Bermuda has been home to some of the most significant aircraft asset-backed securities (ABS) transactions of the past decade, including highprofile deals such as Elix Aviation Capital’s Prop 2017 1 Ltd in 2017, and Start Ltd in 2018, the first aircraft portfolio purchase vehicle structure to include a dedicated asset manager for equity investors.

Until 2018, ABS transactions in the aviation sector followed a largely similar structure. The market has been busy since 2011, with 2017 seeing a record 14 ABS deals close and 2018 seeing a similar number. However, investors have continued to seek value, which has resulted in some of the most significant structural changes to the traditional ABS model for some time.

These changes include: (i) the use of tradable E-notes in order to increase liquidity; (ii) deploying a dual-issuer structure to avoid the risk of the US withholding tax for non-US investors; (iii) appointing dedicated asset managers for equity investors in order to improve the sale outcome for the equity portion of the securitisation; and (iv) listing on the Bermuda Stock Exchange (BSX).

In terms of liquidity, the sale of equity notes/E-notes in aviation ABS transactions historically involved large investments that trade under strict confidentiality agreements. In traditional structures, the ABS E-note has been a large-denomination, relatively illiquid note that requires active management. This tended to attract private equity investors, but was less appealing to institutional investor finance.

Creating investment opportunities

For securitisation structures to be more attractive, markets have wanted them to be executed quickly and enable access to more liquid institutional investment on the equity side.

To achieve this, ABS transactions needed to employ liquid/tradable E-notes. In the Start transactions, these have taken the form of Reg S/144A securities which are able to trade in smaller minimum investment sizes of $1.4m (£1.1m) minimum, with dealers able to make
two-way markets and provide monthly marks.

Put simply, tradable E-notes are intended to create investment opportunities in the aviation market comparable with the way other structured products work, such as the collateralised loan obligation market.

If an ABS is structured with aircraft deriving US-sourced income being held in common with aircraft deriving non-US-sourced income with dividends payable to US and non-US investors, a risk exists that dividends payable to non-US people may be subject to withholding tax.

To mitigate this risk, dual-issuer structures have been deployed. US-sourced income and US investors are ring-fenced in a US issuer, separate from non-US sourced income and non-US investors.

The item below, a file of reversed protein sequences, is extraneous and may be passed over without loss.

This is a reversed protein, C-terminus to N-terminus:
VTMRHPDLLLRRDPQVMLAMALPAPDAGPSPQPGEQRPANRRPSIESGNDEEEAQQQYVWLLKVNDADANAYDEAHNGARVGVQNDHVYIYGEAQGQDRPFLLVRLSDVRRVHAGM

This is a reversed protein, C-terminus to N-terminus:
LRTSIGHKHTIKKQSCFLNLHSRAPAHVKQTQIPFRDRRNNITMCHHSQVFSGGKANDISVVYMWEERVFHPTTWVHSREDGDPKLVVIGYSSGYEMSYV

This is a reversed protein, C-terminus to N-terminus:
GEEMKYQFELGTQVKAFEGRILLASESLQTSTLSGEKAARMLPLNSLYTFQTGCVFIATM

Start Ltd implemented structures with a dedicated asset manager for equity investors, acting under a multiyear agreement on behalf of syndicated equity investors as an adviser to the board of directors. This increases and improves the quality of investor reporting, as the
asset manager provides detailed monitoring of the aircraft portfolio and its performance.

The ultimate aim is to provide greater liquidity and increased value for the equity portion of securitisation transactions.

Stock exchange growth

The past few years have seen a steady acceleration in the number of new international debt listings on the BSX (a member of the World Federation of Exchanges), both through ABS and intercompany loan note transactions. Central to this growth is that the BSX is
not bound by or subject to any European Union directives or regulations, including the EU market abuse regime.

Aircraft operating lessors and other issuers have been keen to take advantage of the BSX’s favourable disclosure requirements and listing fee structure. Standardisation of the ABS product has traditionally helped with investor familiarity and, indeed, the debt side of most ABS deals typically uses a familiar structure. However, some of the highest-profile ABS deals of the past few years have shown that, even in a mature market, there is room for innovation to attract new investors, mitigate tax risk and provide greater liquidity.

The launch earlier this year of Start Ltd’s successor, Start II Ltd, another Bermuda-domiciled issuer, showed the appetite which exists in the market for a product which takes the best of the traditional and innovative.

This article was first published in The Lawyer.

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